Question: Who are you?
Michael Sandel: I grew up outside Minneapolis, Minnesota, so I’m a child of the Midwest. And I grew up rooting for the Minnesota Twins baseball team. And I went to school in Minnesota until my family moved to Los Angeles when I was 13. And then I went to public school in Los Angeles … actually Palisades High School was my high school … just overlooking the Pacific Ocean. And then I went to college at Brandeis University in Massachusetts. And for graduate school, I went off to Oxford in England.
Well I’ve been interested, I guess, throughout my life in politics and the shape of American public life and civic life. And I can’t be sure that this is the source of it, but Minnesota always had a strong civic tradition and emphasis on civic life going back to the Democratic Farm Labor party, which had its origins in the Midwest. And it was still strong in Minnesota and the surrounding region when I was growing up. There was also … neighborhoods and community played a big part in life growing up in Minnesota. So I suppose there may have been some influences. Not that kind, but … .
I think I began really to think about these questions more fully and more clearly when I went abroad. I went to England to study after my undergraduate years. I didn’t know what I wanted to be when I grew up. I thought maybe a lawyer. Maybe a political journalist … that appealed to me a lot. And maybe I thought I would run for office and try to be a politician. And academia was in fourth place in my ideas when I graduated from college. And then I had an opportunity to go off to England to study full time, and really to read more, and study more without having to choose a particular path. And seeing America from a distance for the first time living in England – I wound up spending four years studying there – enabled me to see things about American politics that I had not been aware of living within the United States. And in particular what struck me was the way in which American liberalism had turned procedural, and had really become empty of the kind of moral and spiritual energy that I came to think any Democratic politics requires … any progressive politics require. And then I began to try and understand why that had happened historically, and also philosophically.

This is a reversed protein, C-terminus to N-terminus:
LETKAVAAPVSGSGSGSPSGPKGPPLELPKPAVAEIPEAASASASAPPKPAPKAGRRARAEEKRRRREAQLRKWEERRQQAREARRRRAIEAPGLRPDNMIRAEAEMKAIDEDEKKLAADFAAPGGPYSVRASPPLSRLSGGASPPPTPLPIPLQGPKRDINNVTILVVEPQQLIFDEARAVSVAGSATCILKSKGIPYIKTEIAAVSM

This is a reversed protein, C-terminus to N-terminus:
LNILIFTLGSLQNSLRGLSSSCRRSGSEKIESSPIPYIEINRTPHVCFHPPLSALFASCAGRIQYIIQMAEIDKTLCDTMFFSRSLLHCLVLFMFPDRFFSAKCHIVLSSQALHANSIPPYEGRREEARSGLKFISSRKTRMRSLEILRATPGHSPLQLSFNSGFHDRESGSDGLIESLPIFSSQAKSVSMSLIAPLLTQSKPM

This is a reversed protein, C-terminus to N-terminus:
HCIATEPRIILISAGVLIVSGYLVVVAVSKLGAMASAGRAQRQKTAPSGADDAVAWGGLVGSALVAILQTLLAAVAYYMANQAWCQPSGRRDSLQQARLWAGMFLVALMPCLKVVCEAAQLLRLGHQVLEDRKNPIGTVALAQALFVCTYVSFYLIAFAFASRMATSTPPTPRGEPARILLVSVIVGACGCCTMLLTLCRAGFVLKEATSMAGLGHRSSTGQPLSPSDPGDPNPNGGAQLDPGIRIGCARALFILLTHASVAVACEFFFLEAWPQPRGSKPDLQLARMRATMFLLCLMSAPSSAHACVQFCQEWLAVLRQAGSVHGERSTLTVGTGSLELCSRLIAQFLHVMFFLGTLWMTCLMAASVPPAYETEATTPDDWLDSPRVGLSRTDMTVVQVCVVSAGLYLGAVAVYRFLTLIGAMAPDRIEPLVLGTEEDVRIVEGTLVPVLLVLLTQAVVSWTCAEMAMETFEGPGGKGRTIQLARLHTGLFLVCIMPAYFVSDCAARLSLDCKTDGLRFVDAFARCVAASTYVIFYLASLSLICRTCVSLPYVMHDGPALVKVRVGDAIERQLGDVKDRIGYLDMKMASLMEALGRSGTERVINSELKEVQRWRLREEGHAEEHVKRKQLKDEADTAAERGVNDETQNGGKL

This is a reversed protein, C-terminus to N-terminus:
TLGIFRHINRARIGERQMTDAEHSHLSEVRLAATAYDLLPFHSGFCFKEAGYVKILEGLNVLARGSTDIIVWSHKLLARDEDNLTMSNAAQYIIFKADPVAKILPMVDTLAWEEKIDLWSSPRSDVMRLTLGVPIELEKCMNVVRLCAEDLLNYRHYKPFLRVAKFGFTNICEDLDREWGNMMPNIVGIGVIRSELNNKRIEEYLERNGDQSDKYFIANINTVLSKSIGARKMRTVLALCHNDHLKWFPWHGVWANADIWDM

Recorded on: 6/12/07
Michael Sandel: I think the reason we have such an impoverished public debate is that we are too reluctant to take on hard controversial, but important moral questions that really go to the heart of the question...